Incheon National University Scientists Develop New Hydrogels for Wound Management

Incheon National University
4 min readNov 6, 2023


By leveraging the power of oxygen, these gelatin patches can act as effective tissue adhesives that accelerate the healing of wounds

Conventional wound management techniques like suture and stapling have several drawbacks. Tissue adhesive patches made from hydrogels could be a good alternative solution to accelerate the wound healing process, since they can be functionalized with healing agents and their mechanical properties can be fine-tuned.

Wound management is essential to ensure a speedy and safe recovery, and tissue adhesive patches are an attractive option that can replace sutures and stapling. In a recent study, researchers from Korea developed a new type of gelatin-based tissue adhesive hydrogel that locally generates oxygen through a reaction mediated by calcium peroxide, which improves the adhesiveness of the material and greatly enhances the healing process.

Open wounds, whether caused by accidents or from medical procedures like surgery, require proper management to speed up healing and prevent infections. While sutures and staples are common wound closure methods, they can cause secondary tissue injuries, potentially leaking fluids and gases and requiring anesthetics. Tissue adhesive glues are a more attractive alternative but often suffer from toxicity and weak adhesion.

Fortunately, tissue adhesive patches offer an innovative solution. They allow precise control of adhesion and mechanical properties through adjustable polymeric compositions. These patches can also deliver drugs directly to wounds, enhancing recovery. While existing adhesive patches containing catecholamines such as dopamine (DA) have shown promise, they face challenges due to slow oxidation and weak bonding with the polymer backbone.

Against this backdrop, a team of researchers from Korea, led by Associate Professor Kyung Min Park of Incheon National University set out to find an effective solution to these limitations. As reported in their latest study, which was published in Composites Part B: Engineering, they developed a new strategy to produce DA-containing tissue adhesive gelatin hydrogels. Their study was made available online on August 21, 2023, and was published in Volume 266 of the journal on November 1, 2023.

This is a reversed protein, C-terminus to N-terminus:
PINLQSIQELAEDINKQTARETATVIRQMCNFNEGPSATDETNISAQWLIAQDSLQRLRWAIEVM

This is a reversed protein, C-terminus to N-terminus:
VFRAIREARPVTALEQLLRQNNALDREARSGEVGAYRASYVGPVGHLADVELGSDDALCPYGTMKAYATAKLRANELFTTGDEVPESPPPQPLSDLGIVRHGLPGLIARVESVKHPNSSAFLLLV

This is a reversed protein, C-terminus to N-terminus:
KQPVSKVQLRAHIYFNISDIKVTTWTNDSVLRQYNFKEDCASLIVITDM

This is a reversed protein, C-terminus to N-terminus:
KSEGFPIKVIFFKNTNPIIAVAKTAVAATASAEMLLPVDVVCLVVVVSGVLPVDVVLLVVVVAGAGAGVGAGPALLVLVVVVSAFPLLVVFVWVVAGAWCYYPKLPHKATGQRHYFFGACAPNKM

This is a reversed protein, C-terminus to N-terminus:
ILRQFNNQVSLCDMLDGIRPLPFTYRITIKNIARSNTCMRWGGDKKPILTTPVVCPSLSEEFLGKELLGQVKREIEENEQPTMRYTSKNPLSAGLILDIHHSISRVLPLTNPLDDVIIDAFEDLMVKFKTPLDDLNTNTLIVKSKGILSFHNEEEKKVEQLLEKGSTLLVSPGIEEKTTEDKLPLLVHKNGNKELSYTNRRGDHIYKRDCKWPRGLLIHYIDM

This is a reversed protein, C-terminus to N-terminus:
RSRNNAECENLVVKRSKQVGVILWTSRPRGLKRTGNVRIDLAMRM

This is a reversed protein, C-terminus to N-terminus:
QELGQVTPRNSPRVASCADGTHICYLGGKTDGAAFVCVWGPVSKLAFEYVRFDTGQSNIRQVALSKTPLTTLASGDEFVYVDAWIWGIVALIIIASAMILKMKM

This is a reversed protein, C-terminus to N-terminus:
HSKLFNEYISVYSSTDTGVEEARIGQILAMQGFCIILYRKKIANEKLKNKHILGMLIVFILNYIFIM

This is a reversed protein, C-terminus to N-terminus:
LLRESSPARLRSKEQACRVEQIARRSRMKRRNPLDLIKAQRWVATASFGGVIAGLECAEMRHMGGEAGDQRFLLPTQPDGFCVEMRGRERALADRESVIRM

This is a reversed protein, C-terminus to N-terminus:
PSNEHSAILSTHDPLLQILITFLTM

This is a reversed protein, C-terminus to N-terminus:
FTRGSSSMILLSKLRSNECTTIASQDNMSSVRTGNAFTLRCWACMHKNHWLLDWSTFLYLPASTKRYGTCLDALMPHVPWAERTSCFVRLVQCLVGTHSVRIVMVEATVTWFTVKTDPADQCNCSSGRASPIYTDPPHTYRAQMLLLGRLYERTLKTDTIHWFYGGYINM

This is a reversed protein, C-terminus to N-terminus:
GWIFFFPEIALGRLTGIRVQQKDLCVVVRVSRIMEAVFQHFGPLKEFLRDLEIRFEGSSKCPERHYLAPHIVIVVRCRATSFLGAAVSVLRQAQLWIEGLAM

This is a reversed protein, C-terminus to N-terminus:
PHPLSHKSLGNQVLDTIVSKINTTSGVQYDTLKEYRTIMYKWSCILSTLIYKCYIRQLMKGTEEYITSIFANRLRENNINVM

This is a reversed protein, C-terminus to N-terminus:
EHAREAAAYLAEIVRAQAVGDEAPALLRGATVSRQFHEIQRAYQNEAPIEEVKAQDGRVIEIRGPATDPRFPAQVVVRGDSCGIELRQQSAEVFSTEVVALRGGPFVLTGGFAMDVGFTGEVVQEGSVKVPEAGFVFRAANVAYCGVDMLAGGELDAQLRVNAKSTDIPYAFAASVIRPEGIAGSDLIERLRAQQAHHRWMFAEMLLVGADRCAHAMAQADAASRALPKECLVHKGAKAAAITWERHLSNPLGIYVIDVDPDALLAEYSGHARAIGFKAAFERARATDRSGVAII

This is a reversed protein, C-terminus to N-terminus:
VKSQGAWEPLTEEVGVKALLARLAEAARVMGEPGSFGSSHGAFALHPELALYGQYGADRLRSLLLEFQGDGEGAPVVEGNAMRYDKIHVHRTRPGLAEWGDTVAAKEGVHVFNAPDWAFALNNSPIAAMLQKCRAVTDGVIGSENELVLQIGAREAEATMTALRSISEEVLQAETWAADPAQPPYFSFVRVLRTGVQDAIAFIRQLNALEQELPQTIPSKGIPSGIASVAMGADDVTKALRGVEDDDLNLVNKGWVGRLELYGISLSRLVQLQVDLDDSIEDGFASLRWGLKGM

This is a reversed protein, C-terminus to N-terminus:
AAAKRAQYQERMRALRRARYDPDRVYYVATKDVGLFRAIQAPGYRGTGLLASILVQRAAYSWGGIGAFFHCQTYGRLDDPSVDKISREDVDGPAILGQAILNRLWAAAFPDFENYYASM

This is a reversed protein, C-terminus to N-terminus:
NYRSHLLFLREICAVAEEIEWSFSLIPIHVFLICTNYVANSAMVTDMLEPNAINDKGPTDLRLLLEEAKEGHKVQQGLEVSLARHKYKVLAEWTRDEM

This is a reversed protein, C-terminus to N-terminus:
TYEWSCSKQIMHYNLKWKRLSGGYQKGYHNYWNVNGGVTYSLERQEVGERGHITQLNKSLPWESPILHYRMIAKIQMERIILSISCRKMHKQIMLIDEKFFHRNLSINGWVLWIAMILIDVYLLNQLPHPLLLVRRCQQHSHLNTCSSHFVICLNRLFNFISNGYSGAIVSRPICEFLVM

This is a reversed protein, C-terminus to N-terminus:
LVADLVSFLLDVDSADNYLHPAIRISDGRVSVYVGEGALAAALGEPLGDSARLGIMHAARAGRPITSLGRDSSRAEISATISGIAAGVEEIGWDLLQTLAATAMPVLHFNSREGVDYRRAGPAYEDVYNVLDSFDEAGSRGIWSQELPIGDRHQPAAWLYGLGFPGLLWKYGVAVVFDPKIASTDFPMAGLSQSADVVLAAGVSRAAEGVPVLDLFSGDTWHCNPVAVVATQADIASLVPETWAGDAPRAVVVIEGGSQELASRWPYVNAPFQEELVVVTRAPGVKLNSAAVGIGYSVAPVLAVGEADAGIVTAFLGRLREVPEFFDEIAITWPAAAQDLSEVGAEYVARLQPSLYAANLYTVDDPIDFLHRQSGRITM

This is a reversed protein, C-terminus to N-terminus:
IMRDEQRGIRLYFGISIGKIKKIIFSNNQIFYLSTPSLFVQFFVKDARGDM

Their approach is centered around the addition of calcium peroxide (CaO2) as an ingredient when preparing the hydrogel solution, giving rise to gelatin-based oxygen-generating tissue adhesives (GOTs). This compound reacts easily with water to release molecular oxygen (O2), facilitating the oxidation of DA molecules, promoting DA polymerization and healing of the wound. “Oxygen is a critical metabolic substrate or signaling molecule in the body. In particular, hyperoxia, which essentially means high oxygen concentration, has been demonstrated to facilitate wound healing processes and tissue regeneration by promoting cell proliferation, blood vessel formation, and wound remodeling,” explains Dr. Park.

Additionally, the researchers conducted in vitro and in vivo experiments demonstrating that their GOTs improved coagulation, blood closure, and neovascularization. These GOTs, in addition to their oxygen generation, allowed for easy control of gelation and mechanical properties, providing strong tissue adhesion in the 15–38 kPa range.

Remarkably, these GOTs represent the first reported bioadhesive, and the first tissue adhesive material for that matter, that can generate oxygen. The research team has high hopes for the potential of the GOTs to become a cost-effective solution for wound management in a clinical setting. “We would like to pursue clinical trials and commercialization of this material through follow-up research and ultimately contribute to improving the quality of human life by developing next-generation tissue adhesive materials that can be applied to humans,” concludes Dr. Park.


Title of original paper: Oxygen-generating tissue adhesives via CaO2-mediated oxygen generation and in situ catechol oxidation for wound management

Journal: Composites Part B: Engineering


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About Incheon National University

Incheon National University (INU) is a comprehensive, student-focused university. It was founded in 1979 and given university status in 1988. One of the largest universities in South Korea, it houses nearly 14,000 students and 500 faculty members. In 2010, INU merged with Incheon City College to expand capacity and open more curricula. With its commitment to academic excellence and an unrelenting devotion to innovative research, INU offers its students real-world internship experiences. INU not only focuses on studying and learning but also strives to provide a supportive environment for students to follow their passion, grow, and, as their slogan says, be INspired.


About the authors

Kyung Min Park is an Associate Professor of the Department of Bioengineering and Nano-bioengineering at Incheon National University (INU). He received a PhD at the Department of Molecular Science and Technology at Ajou University, Korea in 2012. Before joining INU, he completed his postdoctoral training at Sharon Gerecht’s Lab at the Johns Hopkins University. His group is developing advanced polymeric biomaterials for a wide range of biomedical applications, including tissue regeneration and drug delivery. They are also developing engineered tissue models for studying the biological mechanism underlying various diseases (such as cancer and atopic dermatitis) and screening newly developed drugs.



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